It’s exciting to see Shyamalan on such confident footing once more, all these years later.
"Bye Bye, Love" is a soppy sitcom that would like to pass as the quasi-heartfelt story of three divorced dads and their problems with the single life. It is possible to juggle lots of family stories (see Ron Howard's wonderful "Parenthood"), but this movie seems unfinished, as if the ingredients are there, but not much consideration was given to whether they fit, or were necessary.
The movie opens at a McDonald's, in a long and shameless product placement. "Bye Bye, Love" looks, in fact, like a McDonald's commercial for its first 10 minutes, as the restaurant serves as neutral turf where ex-wives can drop off the kids for their ex-husband's visitation rights. Nothing in this endless sequence has the poignancy and wit of one perfect line from the similar "Divorce, American Style" (1967): "Come to Uncle Daddy!" We meet three guys who are not handling divorce very well. Dave (Matthew Modine) has a young girlfriend, and also keeps half the moms from his son's soccer team on the line. Vic (Randy Quaid) is furious that his ex-wife is spending money on new tires for the car. Donny (Paul Reiser) still carries a torch for his ex-wife, and frets over his bad communication with his teenage daughter.
During the next two days, as each father deals with weekend child custody and his own shaky social life, the movie will try, and fail, to deliver as a comedy. Something is wrong with the pacing, I think. Look at the episode, for example, where Dave plans dinner with his new girlfriend Kim (Maria Pitillo), who takes him seriously and hopes this is the evening she'll make real progress with Dave and his kids. The doorbell rings, and two other "soccer moms" turn up with their kids. Dave pretends it's just a coincidence, but Kim suspects he wants to be surrounded by women, to avoid a commitment. The material's here for a sequence that's both biting and funny, but it never develops.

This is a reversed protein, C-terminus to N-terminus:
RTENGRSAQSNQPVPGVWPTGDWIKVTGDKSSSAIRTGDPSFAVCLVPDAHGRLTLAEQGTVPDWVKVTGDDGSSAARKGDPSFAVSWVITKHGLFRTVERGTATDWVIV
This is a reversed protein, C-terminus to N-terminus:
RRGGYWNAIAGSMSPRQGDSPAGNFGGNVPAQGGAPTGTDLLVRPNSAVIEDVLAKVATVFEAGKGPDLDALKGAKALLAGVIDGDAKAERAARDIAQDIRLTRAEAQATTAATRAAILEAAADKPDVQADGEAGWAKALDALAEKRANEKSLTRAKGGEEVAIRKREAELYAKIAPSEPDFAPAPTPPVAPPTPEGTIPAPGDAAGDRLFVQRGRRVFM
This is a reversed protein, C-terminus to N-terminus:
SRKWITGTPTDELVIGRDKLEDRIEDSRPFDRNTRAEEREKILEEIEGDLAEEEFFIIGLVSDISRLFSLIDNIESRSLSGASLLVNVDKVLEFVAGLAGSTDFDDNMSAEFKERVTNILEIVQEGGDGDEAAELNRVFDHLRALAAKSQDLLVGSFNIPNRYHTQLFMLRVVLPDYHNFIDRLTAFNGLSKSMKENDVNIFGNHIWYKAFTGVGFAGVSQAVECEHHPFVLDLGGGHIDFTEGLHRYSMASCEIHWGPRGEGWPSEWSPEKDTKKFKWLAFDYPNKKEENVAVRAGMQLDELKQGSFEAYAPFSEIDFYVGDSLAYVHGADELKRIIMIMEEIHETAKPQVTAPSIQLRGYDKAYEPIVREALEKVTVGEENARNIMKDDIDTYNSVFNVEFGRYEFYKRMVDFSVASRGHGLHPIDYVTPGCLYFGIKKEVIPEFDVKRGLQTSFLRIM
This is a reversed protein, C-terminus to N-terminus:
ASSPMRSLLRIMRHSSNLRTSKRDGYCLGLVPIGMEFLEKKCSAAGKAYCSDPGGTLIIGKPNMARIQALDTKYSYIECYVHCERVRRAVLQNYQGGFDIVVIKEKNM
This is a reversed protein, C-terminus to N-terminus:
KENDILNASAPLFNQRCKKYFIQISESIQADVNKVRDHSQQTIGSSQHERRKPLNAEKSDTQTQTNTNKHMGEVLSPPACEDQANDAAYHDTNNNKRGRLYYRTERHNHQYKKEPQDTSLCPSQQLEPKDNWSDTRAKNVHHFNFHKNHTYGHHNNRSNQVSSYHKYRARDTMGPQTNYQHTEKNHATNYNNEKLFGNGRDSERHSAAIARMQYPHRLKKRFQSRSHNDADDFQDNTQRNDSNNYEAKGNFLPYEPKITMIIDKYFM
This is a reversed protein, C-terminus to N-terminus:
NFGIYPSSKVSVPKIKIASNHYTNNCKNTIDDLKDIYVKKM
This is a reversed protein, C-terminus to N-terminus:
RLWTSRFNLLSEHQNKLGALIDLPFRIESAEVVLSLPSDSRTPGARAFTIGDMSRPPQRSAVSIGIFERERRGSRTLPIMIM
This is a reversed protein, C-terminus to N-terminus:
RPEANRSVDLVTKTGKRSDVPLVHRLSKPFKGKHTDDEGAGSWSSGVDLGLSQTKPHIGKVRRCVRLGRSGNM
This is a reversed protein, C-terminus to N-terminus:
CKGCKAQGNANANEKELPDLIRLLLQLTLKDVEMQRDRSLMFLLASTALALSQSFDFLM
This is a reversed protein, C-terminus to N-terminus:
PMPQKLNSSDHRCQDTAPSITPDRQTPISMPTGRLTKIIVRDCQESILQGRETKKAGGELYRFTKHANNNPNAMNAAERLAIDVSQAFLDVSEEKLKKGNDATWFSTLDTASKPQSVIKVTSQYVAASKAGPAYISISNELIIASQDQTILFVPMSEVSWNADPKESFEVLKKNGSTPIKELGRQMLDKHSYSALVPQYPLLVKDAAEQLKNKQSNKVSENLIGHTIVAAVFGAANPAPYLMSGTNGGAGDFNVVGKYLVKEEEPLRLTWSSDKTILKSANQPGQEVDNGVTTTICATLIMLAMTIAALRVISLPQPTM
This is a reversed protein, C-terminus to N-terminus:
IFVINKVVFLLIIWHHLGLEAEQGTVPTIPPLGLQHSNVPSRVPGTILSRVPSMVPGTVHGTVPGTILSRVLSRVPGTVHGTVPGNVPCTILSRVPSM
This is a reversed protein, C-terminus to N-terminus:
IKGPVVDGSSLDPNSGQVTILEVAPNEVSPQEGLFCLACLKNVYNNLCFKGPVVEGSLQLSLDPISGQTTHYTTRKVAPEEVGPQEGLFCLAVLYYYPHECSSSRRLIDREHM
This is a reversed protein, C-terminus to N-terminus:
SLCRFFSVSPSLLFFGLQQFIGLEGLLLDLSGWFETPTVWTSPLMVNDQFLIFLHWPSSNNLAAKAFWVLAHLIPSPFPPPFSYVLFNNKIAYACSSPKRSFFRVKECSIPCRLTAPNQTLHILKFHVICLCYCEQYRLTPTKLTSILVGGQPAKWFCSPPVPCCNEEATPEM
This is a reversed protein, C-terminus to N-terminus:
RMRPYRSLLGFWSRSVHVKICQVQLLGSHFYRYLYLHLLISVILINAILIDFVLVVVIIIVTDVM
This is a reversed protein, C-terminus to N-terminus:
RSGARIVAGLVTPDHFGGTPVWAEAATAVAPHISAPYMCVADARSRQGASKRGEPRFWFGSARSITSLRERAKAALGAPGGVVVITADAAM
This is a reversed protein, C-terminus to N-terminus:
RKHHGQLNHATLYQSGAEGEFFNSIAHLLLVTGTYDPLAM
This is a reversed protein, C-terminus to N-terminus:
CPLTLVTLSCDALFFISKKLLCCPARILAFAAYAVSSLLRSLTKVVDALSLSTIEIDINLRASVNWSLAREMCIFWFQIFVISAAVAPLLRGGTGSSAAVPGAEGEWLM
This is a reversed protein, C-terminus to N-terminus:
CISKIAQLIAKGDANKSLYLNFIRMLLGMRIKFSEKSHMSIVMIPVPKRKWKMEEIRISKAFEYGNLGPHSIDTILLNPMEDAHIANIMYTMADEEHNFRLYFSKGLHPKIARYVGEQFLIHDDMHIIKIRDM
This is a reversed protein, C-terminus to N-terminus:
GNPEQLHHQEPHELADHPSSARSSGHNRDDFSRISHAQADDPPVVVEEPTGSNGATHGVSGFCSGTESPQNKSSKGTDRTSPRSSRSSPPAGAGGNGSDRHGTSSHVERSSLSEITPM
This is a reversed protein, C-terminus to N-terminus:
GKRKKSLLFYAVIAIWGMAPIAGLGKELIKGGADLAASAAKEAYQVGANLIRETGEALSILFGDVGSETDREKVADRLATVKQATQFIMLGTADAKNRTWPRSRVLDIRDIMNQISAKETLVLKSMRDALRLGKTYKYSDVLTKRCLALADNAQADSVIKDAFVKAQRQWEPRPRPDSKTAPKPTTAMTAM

There's no real payoff, either, in Vic's date from hell (Janeane Garofalo), who drives him to the point of catatonia during an endless evening in an Italian restaurant. She's one of those people who reads the menu forever, and then orders and sends back five entrees before deciding to eat her date's dinner. What's her problem? An eating disorder? Insanity? Hostility toward this harmless man? The evening drags on and on - much too long - until the dinner date stops being a scene and starts being a problem with the screenplay.
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